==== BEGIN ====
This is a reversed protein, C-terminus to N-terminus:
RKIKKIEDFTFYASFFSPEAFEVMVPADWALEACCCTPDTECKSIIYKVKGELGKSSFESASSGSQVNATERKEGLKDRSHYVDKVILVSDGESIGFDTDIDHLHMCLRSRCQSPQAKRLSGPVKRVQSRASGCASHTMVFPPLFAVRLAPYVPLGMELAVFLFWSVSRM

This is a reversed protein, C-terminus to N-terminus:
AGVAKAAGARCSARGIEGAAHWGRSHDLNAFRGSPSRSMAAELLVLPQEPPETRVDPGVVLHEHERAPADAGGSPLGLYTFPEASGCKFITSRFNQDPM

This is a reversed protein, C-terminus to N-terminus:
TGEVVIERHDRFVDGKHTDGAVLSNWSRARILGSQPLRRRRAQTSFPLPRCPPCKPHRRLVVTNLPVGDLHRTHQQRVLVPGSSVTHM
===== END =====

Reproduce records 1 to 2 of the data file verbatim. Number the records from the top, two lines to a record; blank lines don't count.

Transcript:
This is a reversed protein, C-terminus to N-terminus:
RKIKKIEDFTFYASFFSPEAFEVMVPADWALEACCCTPDTECKSIIYKVKGELGKSSFESASSGSQVNATERKEGLKDRSHYVDKVILVSDGESIGFDTDIDHLHMCLRSRCQSPQAKRLSGPVKRVQSRASGCASHTMVFPPLFAVRLAPYVPLGMELAVFLFWSVSRM

This is a reversed protein, C-terminus to N-terminus:
AGVAKAAGARCSARGIEGAAHWGRSHDLNAFRGSPSRSMAAELLVLPQEPPETRVDPGVVLHEHERAPADAGGSPLGLYTFPEASGCKFITSRFNQDPM